page sections

  • introduction
  • what goes into decisions
  • evidence-based decisions
  • resources and references


last authored:
last reviewed:



This section will benefit from a number of commentaries about treatment decisions - videos about expert clinicians discussing how to provide the best patient care through treatments.



Treatment Options

Evidence-based medicine has us moving strongly towards algorithms and flow charts to decide what, if any, interventions are to be used. Alone, this threatens to reduce the input of the art of medicine, as well as the importance of patient choice. A significant role of health care providers in the future will thus be to explore the evidence, discuss this with patient and family, and collectively decide on a course of action.




Individuals, or populations?

Interventions can be done at individual or population levels.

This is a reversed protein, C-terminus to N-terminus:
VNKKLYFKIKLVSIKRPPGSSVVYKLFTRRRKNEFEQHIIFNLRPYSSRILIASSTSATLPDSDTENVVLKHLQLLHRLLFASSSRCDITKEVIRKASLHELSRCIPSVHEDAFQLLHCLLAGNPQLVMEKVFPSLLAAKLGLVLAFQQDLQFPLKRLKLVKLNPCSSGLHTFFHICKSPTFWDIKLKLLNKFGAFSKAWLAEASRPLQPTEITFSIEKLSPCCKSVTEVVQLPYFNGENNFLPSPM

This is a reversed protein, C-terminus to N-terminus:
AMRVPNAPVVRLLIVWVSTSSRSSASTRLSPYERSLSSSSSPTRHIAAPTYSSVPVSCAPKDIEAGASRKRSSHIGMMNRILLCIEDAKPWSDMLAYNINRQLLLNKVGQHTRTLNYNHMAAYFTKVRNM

Population-based interventions have the capacity to result in substantial improvements, but are often not done. However, they are not implemented very frequently, and their cost effectiveness is often not known. The WHO's CHOICE project (CHoosing Interventions that are Cost-Effective)

Policy makers need to compare costs and effectiveness.


Designing interventions for those most at risk has its advantages. This 'absolute risk approach' is targeted.


Often it is a matter of choice - does someone want this drug, or not? - but perhaps more important are the options we, as policy makers and health care providers, offer to people. Few turn down free vaccines, for example.